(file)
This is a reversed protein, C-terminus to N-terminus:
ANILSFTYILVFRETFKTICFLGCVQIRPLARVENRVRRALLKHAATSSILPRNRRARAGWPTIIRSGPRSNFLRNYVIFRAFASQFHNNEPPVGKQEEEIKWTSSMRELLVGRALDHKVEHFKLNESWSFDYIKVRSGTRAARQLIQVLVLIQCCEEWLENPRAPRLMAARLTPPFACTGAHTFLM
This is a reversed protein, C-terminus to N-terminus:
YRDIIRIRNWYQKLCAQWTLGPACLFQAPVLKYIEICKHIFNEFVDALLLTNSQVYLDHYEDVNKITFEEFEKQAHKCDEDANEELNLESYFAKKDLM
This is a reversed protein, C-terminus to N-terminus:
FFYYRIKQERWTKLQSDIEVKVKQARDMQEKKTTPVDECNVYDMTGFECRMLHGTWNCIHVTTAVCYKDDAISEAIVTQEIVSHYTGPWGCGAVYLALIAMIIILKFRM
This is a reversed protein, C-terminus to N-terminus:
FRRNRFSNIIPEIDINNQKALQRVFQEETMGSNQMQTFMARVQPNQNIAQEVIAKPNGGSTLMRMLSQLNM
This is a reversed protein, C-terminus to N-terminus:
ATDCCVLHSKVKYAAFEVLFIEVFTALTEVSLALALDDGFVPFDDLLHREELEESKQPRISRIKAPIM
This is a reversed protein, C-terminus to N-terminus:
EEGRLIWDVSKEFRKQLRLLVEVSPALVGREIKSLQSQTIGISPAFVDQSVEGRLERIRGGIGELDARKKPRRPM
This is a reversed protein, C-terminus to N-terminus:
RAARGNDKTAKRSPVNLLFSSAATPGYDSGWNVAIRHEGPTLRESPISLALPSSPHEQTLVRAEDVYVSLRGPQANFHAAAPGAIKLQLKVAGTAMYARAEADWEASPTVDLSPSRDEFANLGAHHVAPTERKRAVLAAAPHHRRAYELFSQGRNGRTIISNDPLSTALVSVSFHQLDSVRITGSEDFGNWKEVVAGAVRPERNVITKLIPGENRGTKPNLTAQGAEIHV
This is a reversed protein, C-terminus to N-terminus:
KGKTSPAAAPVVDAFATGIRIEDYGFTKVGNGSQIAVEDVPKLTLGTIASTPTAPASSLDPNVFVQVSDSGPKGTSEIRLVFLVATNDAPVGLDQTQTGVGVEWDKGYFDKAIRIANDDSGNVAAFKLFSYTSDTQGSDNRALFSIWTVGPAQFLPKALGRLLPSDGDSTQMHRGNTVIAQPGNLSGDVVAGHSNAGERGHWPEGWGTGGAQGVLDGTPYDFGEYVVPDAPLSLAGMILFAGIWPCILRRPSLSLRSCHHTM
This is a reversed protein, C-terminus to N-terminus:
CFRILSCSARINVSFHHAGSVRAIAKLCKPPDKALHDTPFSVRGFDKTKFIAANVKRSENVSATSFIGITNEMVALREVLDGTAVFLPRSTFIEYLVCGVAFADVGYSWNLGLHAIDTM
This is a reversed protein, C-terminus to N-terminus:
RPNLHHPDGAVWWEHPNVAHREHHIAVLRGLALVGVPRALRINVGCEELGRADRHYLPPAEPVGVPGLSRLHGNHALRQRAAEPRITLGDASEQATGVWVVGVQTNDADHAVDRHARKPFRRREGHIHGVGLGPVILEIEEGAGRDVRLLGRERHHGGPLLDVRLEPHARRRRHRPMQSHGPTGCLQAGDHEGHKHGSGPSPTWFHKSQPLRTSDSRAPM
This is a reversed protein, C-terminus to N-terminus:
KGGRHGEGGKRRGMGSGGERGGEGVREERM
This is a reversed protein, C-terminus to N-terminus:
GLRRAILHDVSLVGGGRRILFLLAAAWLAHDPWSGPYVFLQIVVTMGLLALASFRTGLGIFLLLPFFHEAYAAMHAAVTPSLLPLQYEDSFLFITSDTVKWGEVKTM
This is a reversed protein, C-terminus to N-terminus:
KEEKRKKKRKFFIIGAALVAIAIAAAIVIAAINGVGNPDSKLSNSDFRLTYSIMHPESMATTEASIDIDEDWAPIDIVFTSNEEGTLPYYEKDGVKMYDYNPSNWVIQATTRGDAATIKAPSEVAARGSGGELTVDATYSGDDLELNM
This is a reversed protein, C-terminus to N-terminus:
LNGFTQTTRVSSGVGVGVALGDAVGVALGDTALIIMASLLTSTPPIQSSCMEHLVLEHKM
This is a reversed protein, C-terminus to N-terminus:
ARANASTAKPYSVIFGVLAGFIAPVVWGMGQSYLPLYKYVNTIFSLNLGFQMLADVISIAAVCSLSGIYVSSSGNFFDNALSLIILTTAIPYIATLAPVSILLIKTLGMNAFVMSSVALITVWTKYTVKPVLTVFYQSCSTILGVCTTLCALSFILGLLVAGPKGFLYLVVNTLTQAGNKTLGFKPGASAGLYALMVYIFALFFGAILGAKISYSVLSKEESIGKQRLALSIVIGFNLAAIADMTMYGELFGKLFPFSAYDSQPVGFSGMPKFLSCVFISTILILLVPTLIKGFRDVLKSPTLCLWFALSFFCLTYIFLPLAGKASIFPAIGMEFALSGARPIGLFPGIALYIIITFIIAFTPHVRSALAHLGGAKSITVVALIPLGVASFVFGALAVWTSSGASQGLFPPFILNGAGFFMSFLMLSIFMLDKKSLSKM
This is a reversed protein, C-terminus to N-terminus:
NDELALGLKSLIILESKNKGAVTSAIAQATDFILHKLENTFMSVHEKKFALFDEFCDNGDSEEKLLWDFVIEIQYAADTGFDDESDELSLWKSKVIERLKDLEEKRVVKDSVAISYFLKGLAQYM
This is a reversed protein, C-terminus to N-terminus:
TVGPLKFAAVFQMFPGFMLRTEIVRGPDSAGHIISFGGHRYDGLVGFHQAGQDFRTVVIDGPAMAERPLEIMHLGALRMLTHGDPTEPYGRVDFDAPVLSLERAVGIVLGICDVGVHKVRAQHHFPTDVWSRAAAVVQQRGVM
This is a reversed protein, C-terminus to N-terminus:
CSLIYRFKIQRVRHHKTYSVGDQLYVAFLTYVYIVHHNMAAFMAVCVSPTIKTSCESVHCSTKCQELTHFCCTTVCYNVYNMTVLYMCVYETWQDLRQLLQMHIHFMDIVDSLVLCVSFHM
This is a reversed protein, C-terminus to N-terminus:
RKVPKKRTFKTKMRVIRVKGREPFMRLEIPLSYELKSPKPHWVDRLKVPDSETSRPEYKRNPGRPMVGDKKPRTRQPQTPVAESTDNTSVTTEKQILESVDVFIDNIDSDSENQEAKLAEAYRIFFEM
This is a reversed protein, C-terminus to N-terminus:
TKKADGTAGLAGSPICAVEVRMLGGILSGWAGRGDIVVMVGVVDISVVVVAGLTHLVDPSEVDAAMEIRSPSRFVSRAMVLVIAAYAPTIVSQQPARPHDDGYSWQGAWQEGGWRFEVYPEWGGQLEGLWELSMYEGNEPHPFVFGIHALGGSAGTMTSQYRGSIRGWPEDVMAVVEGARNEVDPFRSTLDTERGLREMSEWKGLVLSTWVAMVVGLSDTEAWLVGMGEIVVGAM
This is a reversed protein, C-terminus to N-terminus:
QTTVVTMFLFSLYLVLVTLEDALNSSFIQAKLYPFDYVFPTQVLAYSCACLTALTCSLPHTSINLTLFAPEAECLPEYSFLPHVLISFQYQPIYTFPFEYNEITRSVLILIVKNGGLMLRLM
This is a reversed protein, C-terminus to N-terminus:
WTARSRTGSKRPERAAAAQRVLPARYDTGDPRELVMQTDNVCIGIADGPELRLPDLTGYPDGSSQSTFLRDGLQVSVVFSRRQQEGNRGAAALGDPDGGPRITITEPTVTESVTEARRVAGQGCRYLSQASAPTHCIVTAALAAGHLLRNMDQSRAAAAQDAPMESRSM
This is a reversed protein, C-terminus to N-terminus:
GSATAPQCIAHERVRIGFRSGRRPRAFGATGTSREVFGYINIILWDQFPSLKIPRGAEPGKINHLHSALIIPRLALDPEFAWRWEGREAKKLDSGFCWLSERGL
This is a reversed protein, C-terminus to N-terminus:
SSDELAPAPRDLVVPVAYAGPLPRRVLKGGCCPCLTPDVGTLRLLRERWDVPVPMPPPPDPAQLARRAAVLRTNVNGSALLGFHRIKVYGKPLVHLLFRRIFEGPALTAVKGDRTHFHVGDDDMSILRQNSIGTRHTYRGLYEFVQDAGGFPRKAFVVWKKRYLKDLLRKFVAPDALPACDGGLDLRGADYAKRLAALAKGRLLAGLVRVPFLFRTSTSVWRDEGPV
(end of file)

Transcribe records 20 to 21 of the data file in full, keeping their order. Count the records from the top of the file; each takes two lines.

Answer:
This is a reversed protein, C-terminus to N-terminus:
TKKADGTAGLAGSPICAVEVRMLGGILSGWAGRGDIVVMVGVVDISVVVVAGLTHLVDPSEVDAAMEIRSPSRFVSRAMVLVIAAYAPTIVSQQPARPHDDGYSWQGAWQEGGWRFEVYPEWGGQLEGLWELSMYEGNEPHPFVFGIHALGGSAGTMTSQYRGSIRGWPEDVMAVVEGARNEVDPFRSTLDTERGLREMSEWKGLVLSTWVAMVVGLSDTEAWLVGMGEIVVGAM
This is a reversed protein, C-terminus to N-terminus:
QTTVVTMFLFSLYLVLVTLEDALNSSFIQAKLYPFDYVFPTQVLAYSCACLTALTCSLPHTSINLTLFAPEAECLPEYSFLPHVLISFQYQPIYTFPFEYNEITRSVLILIVKNGGLMLRLM